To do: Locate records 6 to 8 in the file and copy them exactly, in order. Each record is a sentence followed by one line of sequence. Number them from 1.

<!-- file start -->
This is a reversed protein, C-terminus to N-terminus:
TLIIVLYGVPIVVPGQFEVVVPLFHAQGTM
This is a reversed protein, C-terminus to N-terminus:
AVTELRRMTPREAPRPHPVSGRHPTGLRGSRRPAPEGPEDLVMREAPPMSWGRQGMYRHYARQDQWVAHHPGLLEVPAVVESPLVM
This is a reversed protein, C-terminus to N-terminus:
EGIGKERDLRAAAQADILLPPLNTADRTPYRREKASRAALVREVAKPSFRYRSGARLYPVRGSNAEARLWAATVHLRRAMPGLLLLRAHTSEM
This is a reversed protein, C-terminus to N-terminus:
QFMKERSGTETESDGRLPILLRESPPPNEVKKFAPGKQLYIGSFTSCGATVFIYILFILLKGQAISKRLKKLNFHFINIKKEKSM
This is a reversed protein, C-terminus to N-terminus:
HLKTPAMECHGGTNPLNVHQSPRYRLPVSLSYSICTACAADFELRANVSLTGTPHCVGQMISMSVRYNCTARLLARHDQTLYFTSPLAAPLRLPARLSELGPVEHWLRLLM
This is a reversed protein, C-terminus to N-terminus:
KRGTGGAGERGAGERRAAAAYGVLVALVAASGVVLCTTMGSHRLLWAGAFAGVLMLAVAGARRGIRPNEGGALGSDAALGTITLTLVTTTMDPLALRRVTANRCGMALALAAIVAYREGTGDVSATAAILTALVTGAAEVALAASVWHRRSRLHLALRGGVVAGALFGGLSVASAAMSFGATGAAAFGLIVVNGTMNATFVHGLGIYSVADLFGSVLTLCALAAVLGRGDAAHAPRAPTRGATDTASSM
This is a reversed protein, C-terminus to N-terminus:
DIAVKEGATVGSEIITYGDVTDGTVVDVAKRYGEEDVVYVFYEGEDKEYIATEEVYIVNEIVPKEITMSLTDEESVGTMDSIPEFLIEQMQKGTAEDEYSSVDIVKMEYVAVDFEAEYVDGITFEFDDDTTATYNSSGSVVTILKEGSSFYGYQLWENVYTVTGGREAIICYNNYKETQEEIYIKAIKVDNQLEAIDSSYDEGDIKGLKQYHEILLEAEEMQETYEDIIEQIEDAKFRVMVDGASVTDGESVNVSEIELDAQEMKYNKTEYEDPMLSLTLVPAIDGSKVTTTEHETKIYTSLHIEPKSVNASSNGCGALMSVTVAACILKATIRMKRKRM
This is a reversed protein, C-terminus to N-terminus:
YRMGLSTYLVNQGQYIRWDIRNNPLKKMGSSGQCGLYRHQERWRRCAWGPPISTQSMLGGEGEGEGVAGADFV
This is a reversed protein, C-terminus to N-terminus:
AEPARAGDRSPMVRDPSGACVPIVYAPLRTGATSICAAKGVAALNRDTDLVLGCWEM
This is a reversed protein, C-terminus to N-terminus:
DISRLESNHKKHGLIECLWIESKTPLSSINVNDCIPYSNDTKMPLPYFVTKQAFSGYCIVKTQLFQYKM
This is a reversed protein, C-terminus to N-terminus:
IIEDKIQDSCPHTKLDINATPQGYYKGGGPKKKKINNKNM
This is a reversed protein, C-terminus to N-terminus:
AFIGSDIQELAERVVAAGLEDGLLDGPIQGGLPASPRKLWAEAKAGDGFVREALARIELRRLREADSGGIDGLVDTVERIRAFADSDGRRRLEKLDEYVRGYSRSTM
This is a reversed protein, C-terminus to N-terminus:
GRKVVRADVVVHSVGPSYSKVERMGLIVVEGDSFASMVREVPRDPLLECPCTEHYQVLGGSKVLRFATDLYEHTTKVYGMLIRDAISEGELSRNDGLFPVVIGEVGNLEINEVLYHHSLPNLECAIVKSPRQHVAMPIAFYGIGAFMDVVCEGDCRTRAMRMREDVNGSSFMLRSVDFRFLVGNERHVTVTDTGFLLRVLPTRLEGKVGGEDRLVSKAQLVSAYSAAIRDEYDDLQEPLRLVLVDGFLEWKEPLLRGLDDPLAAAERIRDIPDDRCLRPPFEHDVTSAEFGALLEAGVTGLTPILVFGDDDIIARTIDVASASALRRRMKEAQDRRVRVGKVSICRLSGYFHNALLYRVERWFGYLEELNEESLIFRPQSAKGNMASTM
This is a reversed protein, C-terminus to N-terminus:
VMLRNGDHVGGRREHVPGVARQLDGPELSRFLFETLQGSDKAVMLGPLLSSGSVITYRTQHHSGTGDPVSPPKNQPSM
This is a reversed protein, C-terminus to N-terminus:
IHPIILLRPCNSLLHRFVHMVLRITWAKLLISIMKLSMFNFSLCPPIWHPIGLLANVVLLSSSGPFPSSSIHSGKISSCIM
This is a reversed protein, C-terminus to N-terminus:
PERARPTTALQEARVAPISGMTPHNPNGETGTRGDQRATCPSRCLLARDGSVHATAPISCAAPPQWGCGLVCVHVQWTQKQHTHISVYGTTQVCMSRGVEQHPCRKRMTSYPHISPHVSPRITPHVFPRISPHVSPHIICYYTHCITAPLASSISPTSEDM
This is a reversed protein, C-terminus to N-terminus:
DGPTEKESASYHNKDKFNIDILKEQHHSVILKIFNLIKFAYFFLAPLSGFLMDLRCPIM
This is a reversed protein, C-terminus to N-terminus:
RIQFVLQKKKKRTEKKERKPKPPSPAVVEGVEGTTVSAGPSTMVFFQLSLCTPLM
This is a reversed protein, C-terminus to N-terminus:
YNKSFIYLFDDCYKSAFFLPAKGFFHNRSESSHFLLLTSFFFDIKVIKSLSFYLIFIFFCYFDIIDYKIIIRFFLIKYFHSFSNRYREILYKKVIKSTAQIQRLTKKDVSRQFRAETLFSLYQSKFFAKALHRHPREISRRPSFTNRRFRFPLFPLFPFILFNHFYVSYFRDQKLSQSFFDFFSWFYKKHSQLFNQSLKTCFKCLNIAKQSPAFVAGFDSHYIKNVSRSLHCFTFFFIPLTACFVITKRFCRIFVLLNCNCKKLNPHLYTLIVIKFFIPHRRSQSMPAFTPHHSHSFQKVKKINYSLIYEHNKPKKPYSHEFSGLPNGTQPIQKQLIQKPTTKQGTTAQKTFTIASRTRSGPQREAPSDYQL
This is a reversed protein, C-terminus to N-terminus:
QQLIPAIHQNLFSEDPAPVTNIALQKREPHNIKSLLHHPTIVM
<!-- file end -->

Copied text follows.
This is a reversed protein, C-terminus to N-terminus:
KRGTGGAGERGAGERRAAAAYGVLVALVAASGVVLCTTMGSHRLLWAGAFAGVLMLAVAGARRGIRPNEGGALGSDAALGTITLTLVTTTMDPLALRRVTANRCGMALALAAIVAYREGTGDVSATAAILTALVTGAAEVALAASVWHRRSRLHLALRGGVVAGALFGGLSVASAAMSFGATGAAAFGLIVVNGTMNATFVHGLGIYSVADLFGSVLTLCALAAVLGRGDAAHAPRAPTRGATDTASSM
This is a reversed protein, C-terminus to N-terminus:
DIAVKEGATVGSEIITYGDVTDGTVVDVAKRYGEEDVVYVFYEGEDKEYIATEEVYIVNEIVPKEITMSLTDEESVGTMDSIPEFLIEQMQKGTAEDEYSSVDIVKMEYVAVDFEAEYVDGITFEFDDDTTATYNSSGSVVTILKEGSSFYGYQLWENVYTVTGGREAIICYNNYKETQEEIYIKAIKVDNQLEAIDSSYDEGDIKGLKQYHEILLEAEEMQETYEDIIEQIEDAKFRVMVDGASVTDGESVNVSEIELDAQEMKYNKTEYEDPMLSLTLVPAIDGSKVTTTEHETKIYTSLHIEPKSVNASSNGCGALMSVTVAACILKATIRMKRKRM
This is a reversed protein, C-terminus to N-terminus:
YRMGLSTYLVNQGQYIRWDIRNNPLKKMGSSGQCGLYRHQERWRRCAWGPPISTQSMLGGEGEGEGVAGADFV